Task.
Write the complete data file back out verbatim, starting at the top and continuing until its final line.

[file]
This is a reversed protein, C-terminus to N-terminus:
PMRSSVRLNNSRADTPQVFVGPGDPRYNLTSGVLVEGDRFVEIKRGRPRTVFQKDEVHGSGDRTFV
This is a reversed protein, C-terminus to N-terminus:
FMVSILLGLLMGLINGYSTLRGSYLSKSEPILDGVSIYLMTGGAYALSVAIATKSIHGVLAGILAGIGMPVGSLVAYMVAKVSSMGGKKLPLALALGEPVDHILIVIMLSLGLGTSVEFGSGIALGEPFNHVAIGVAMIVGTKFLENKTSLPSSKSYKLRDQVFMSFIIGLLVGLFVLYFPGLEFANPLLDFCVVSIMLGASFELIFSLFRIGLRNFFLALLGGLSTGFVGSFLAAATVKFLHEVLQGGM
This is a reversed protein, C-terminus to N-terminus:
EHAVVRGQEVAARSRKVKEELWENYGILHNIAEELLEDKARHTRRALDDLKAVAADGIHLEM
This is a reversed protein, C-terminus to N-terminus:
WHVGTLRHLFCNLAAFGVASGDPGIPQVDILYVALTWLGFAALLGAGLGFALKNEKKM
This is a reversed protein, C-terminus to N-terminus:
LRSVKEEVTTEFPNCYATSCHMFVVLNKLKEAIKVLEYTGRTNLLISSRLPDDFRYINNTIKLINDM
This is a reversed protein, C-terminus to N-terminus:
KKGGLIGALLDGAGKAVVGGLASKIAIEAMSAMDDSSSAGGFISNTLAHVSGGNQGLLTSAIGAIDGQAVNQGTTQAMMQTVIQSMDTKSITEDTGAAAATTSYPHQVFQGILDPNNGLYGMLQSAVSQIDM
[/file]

This is a reversed protein, C-terminus to N-terminus:
PMRSSVRLNNSRADTPQVFVGPGDPRYNLTSGVLVEGDRFVEIKRGRPRTVFQKDEVHGSGDRTFV
This is a reversed protein, C-terminus to N-terminus:
FMVSILLGLLMGLINGYSTLRGSYLSKSEPILDGVSIYLMTGGAYALSVAIATKSIHGVLAGILAGIGMPVGSLVAYMVAKVSSMGGKKLPLALALGEPVDHILIVIMLSLGLGTSVEFGSGIALGEPFNHVAIGVAMIVGTKFLENKTSLPSSKSYKLRDQVFMSFIIGLLVGLFVLYFPGLEFANPLLDFCVVSIMLGASFELIFSLFRIGLRNFFLALLGGLSTGFVGSFLAAATVKFLHEVLQGGM
This is a reversed protein, C-terminus to N-terminus:
EHAVVRGQEVAARSRKVKEELWENYGILHNIAEELLEDKARHTRRALDDLKAVAADGIHLEM
This is a reversed protein, C-terminus to N-terminus:
WHVGTLRHLFCNLAAFGVASGDPGIPQVDILYVALTWLGFAALLGAGLGFALKNEKKM
This is a reversed protein, C-terminus to N-terminus:
LRSVKEEVTTEFPNCYATSCHMFVVLNKLKEAIKVLEYTGRTNLLISSRLPDDFRYINNTIKLINDM
This is a reversed protein, C-terminus to N-terminus:
KKGGLIGALLDGAGKAVVGGLASKIAIEAMSAMDDSSSAGGFISNTLAHVSGGNQGLLTSAIGAIDGQAVNQGTTQAMMQTVIQSMDTKSITEDTGAAAATTSYPHQVFQGILDPNNGLYGMLQSAVSQIDM